I specialise in ancient Egyptian history, language, and culture of the late second and the first millennium BCE (esp. Third Intermediate Period and Late Period). Adopting a holistic view on Egyptian civilisation, I aim at integrating sources pertaining to political history, economy, material culture and the world of texts.
In general, my approach towards the study of ancient Egypt and the cultures of the ancient Mediterranean is reflected by two mottos:
‘We may be through with the past, but the past ain’t through with us.’ (Thomas Paul Anderson, Magnolia).
‘If the past is a foreign country, then it is another culture.’ (Marshall Sahlins, Apologies to Thucydides)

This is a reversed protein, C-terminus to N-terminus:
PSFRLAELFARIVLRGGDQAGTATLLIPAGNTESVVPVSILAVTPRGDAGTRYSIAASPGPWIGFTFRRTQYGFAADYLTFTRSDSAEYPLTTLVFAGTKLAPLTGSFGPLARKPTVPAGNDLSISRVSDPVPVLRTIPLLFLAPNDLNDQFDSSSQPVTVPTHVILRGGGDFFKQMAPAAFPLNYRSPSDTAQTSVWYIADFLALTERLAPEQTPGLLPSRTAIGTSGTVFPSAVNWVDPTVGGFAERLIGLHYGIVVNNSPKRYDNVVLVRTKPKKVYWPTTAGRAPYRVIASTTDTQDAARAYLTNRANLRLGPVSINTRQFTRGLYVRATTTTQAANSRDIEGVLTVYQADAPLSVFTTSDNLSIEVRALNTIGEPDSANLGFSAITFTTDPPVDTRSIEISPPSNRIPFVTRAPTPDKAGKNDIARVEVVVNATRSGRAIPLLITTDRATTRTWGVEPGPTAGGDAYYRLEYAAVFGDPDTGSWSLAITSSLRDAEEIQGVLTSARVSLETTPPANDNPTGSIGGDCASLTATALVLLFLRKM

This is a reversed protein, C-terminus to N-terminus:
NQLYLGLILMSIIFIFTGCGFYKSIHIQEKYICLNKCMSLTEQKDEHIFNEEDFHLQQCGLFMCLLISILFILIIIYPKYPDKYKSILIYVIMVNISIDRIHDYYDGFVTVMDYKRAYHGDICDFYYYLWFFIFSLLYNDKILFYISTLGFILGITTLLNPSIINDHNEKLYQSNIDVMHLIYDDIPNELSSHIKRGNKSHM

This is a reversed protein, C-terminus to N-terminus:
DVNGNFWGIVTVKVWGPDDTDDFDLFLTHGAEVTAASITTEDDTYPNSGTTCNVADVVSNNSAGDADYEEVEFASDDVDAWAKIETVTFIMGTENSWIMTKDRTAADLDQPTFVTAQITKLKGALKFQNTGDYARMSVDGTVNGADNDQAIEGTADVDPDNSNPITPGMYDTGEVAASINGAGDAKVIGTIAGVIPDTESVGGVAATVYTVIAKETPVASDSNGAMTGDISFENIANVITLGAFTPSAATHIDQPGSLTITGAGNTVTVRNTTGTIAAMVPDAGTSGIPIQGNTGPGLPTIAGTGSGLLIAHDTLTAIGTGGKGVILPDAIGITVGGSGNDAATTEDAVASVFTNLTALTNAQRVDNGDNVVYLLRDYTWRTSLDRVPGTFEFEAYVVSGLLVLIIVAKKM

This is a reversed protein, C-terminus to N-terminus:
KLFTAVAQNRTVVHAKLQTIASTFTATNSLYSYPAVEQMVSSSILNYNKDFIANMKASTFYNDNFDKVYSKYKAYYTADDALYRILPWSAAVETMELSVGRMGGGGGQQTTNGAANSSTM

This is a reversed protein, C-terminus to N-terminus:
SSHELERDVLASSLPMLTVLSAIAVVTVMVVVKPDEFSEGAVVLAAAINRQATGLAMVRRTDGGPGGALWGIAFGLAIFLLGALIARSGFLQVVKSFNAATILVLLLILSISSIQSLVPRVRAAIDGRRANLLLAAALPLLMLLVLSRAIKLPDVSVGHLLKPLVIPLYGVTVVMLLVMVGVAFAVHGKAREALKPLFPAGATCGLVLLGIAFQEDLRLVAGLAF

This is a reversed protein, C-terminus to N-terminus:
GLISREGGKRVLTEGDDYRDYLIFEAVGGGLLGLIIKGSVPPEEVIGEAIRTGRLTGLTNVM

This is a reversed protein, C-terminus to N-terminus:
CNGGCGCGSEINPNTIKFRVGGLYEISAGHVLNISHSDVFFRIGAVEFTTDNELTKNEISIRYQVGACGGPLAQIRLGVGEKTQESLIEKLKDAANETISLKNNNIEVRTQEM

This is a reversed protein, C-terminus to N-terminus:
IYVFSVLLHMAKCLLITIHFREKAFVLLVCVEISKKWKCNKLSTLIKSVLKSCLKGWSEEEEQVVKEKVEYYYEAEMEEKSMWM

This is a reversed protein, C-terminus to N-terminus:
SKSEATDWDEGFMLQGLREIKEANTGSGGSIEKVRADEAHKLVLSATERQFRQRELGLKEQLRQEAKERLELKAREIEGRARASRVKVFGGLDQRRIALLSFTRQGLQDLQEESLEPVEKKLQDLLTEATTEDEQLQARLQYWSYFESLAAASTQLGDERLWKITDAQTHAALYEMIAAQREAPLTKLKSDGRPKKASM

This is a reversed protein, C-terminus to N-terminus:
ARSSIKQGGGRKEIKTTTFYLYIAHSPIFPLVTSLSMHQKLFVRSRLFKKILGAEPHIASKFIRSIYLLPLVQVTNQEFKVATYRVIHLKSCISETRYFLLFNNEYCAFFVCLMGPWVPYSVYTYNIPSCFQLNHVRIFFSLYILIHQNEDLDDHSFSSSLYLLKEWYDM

Thus, I am convinced of the enduring relevance of understanding ancient cultures for the understanding of our own societies. At the same time, our understanding of ancient cultures will always remain dynamic and incomplete, reflecting modern perceptions and concerns that have no equivalent in past ‘realities’. For me, this ambivalence lies at the very heart of ‘doing Egyptology’.